Which was an interesting concept in itself, because if anyone had ever bothered to ask him, Dawson would have responded—without the slightest sense of deceit or bravado—that he honestly couldn't remember the last time he'd felt threatened, much less afraid, of anyone or anything.

He'd been like that for as long as he could remember. First as a scrappy kid with lightning-fast reflexes and a seemingly permanent set of bruised knuckles and bloody nose. Then as an adrenaline-loving Army gunship pilot who made the easy transition to federal law enforcement, flying drug interdiction missions for the DEA. And now as a medically retired ex-federal agent turned bodybuilding Oregon hermit, thanks to a mysterious air crash that had never been satisfactorily explained to anyone—especially the DEA. Six months later, they were still searching the Marble Mountain Wilderness area in northern California for the remains of their supposedly shattered and burned helicopter.

But setting those minor discrepancies aside, if you were looking for someone tough, smart, aggressive, and flat-out crazy enough to take on the local school bully, the mob, biker gangs, low-flying drug runners, or just your average malicious two-bit asshole—face-to-face, single-handed, no backup necessary—then Bob Dawson was definitely your man.

If you could find him.

Which wasn't an easy thing to do, as four tired, confused, discouraged, and thoroughly pissed-off Internal Affairs investigators from the DEA would have been more than happy to testify.

Of course, they hadn't thought to look for him in a cave on a privately owned 320-acre parcel of forested land located at the far end of a rarely used logging road that had been turned over to the county when the timber industry went belly up several years ago. Which was just as well because there were hundreds of such parcels in Jasper County.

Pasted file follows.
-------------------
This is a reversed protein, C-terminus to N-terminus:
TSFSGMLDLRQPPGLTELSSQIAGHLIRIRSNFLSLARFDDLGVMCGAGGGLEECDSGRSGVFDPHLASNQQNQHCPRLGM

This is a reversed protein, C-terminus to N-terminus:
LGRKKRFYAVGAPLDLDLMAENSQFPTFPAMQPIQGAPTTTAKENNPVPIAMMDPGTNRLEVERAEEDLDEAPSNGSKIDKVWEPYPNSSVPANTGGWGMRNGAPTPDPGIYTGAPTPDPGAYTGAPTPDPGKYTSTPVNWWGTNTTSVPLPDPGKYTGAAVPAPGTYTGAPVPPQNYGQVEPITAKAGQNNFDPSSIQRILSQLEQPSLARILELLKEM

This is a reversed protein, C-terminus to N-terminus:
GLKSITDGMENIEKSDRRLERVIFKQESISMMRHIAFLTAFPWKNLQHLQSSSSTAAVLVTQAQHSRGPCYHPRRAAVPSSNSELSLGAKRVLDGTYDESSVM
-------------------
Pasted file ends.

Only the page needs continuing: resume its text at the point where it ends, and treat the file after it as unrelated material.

Nor had it ever occurred to them that a retired DEA agent/pilot—and especially one who had supposedly just barely survived a brutal helicopter crash—might spend the next six months handcrafting then concealing a log cabin over the top of that cave without ever bothering to mention the fact to the Jasper County Planning Department.

All of which provided ample demonstration that the DEA simply didn't know their man.

In spite of his ready smile and outwardly gregarious nature, Dawson was very much a loner, a man who valued almost nothing—other than his dog and his memories of three childhood friends—more than his treasured solitude and privacy. The seemingly endless succession of pretty and adventuresome young women who briefly crossed his path found that out quickly, too. A few days, or a week or two at the most, was all it ever took for even the most dense or inattentive of them to discover the underlying reality. In spite of all outward appearances, this ruggedly handsome, muscular, humorous, artistic, and enticingly dangerous man was a person very much out of place and out of step with the surrounding world.